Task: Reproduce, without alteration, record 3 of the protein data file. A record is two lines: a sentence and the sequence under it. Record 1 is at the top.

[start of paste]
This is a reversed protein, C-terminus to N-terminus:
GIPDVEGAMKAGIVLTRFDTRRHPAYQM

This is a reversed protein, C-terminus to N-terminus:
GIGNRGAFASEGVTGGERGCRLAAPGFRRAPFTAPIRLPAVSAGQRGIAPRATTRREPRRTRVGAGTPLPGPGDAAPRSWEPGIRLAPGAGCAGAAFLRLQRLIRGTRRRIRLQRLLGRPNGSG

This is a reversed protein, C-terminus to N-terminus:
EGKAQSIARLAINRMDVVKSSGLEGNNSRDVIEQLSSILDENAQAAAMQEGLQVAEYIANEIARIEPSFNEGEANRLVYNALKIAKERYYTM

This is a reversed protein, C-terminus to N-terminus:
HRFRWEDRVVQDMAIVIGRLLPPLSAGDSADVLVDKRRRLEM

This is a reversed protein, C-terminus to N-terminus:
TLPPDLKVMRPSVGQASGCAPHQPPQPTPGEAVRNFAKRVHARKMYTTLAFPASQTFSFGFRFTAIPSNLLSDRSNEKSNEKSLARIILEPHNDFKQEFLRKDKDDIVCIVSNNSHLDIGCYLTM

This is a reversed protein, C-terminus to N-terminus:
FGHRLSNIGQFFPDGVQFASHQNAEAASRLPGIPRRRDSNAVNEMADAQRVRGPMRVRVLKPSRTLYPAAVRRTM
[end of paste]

This is a reversed protein, C-terminus to N-terminus:
EGKAQSIARLAINRMDVVKSSGLEGNNSRDVIEQLSSILDENAQAAAMQEGLQVAEYIANEIARIEPSFNEGEANRLVYNALKIAKERYYTM